An initial issue a general partner may face if the fund decides to liquidate is whether to terminate the management agreement between the fund and the management entity and if so whether to enter into a separate contract with the management company to provide services during the course of the liquidation. As the management company vehicle often has an ownership structure that closely mirrors that of the general partner, the general partner, due to its self interest in any transaction with the management company, must act with care that it does not cause the general partner to breach any fiduciary or other duty owed to limited partners.6 And although provisions of the limited partnership agreement normally afford the general partner broad authority to run the fund’s business, it does not necessarily eliminate the general partner’s fiduciary duty owed to the limited partners.7 The general partner therefore has the duty to exercise the utmost good faith, fairness and loyalty in the absence of those duties being contracted away pursuant to the limited partnership agreement.8
Usually, under the terms of the limited partnership agreement, the general partner is permitted to make payments on the fund’s behalf. However the authority to make such expenditures on the fund’s behalf during the winding up period is restricted to the tasks set forth in the agreement of limited partnership and such expenditures must be reasonable.9 Payment of amounts for fees and expenses, beyond those necessary for the winding up of the partnership, to a management company in which the general partner is interested, may amount to a breach of fiduciary or other duty, express or implied, owed to the limited partners under the terms of the partnership agreement.
Indemnification and Advancement of Defense Costs
In the event the SEC brings a civil enforcement action against a hedge fund principal, the principal may choose to ultimately resolve such action via an offer of settlement. The SEC’s acceptance of an offer of settlement is conditioned upon the principal’s consent to entry of a final judgment, in which the SEC would state its allegations and findings.10 The consent judgment will set forth the penalties to which the principals have agreed, which may include a permanent injunction from violations of federal securities laws, a suspension or temporary or permanent ban from acting as an investment advisor, an order to pay disgorgement of wrongfully obtained profits and prejudgment interest thereon, and imposition of a civil penalty.11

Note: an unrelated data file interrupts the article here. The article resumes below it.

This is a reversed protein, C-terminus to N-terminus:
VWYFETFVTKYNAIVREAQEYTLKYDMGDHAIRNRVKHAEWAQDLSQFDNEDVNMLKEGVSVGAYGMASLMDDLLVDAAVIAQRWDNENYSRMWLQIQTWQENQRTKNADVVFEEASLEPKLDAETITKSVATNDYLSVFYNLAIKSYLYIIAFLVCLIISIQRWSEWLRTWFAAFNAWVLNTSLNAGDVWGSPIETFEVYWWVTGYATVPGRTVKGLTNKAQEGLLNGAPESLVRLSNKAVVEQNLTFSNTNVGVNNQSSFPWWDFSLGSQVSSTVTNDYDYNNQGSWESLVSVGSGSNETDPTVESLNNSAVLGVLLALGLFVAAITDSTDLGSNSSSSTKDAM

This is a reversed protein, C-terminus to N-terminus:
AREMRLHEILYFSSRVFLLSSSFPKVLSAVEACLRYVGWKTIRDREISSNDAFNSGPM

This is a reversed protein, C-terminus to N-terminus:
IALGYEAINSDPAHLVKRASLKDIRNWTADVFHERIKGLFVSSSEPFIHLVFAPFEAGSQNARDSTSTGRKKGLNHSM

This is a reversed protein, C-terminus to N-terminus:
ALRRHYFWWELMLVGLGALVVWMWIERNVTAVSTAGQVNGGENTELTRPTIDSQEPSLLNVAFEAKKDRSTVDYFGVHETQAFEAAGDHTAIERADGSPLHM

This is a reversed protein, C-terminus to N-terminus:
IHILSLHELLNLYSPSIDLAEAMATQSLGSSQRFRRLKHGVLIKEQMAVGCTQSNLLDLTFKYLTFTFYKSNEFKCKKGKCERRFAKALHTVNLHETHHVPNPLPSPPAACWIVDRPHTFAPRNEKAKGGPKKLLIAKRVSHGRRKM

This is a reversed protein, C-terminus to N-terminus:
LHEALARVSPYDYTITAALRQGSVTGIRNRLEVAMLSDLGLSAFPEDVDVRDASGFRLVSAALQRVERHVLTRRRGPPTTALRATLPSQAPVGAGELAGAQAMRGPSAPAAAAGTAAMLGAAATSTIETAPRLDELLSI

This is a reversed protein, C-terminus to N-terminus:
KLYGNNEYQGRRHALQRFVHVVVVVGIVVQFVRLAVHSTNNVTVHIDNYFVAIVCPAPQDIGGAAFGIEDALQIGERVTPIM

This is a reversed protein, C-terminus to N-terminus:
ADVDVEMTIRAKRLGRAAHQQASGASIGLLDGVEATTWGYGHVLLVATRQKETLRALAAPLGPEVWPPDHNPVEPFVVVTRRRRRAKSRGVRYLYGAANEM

In the event a principal enters into a settlement with the SEC on a non-admit/non-deny basis, which admittedly is no longer a certainty based on the SEC’s recent policy change, the principal may have a right to indemnification for attorneys’ fees and other costs incurred during the SEC investigation and subsequent enforcement action.12 This is in contrast to situations where the principal has either been found liable or has admitted liability in which case the principal will not have a right to indemnity.
Federal courts disfavor indemnity for federal securities violations, calling into question the enforceability of these obligations. Courts have rejected indemnity for a variety of securities violations because indemnity contravened the public policy enunciated by federal securities laws.13 Courts have reasoned that it would be against public policy embodied in the federal securities legislation to permit the principal to enforce an indemnification agreement if indemnification would reduce the deterrent effect of the securities laws.14
Since indemnity is generally precluded for “reckless, willful or criminal conduct”, if fund principals are found liable or admit to violations of Section 10(b) and Rule 10b-5 or Section 14(e) and Rule 14e-3, they will not be entitled to indemnification.15 Federal courts have also held that those held liable for violations of certain provisions of the federal securities laws, including the antifraud provisions of the 1934 Act, may not recover indemnification.16
In the event a fund principal reaches a settlement with the SEC and agrees to entry of a consent judgment calling for the imposition of monetary sanctions, the proceeding does not constitute an adjudication of whether the defendant violated securities laws.17 It is only against public policy to allow a party who has been adjudicated to have been engaged in reckless, willful or criminal conduct to shift his liability to others.18 Accordingly, the entry of a consent order — which does not constitute an adjudication — does not preclude eligibility for indemnification.19 The SEC can also require that the consent judgment preclude indemnification for all payments made pursuant to the judgment–including disgorgement.20
Conflicts can arise where a principal makes a request for indemnity, along with possible requests for advancement to cover defense costs. Although less likely with well-heeled managers like Cohen and Rajaratnam, newer managers may have no choice but to make these requests of the fund since they may be unable to personally bear the costs of defense by themselves.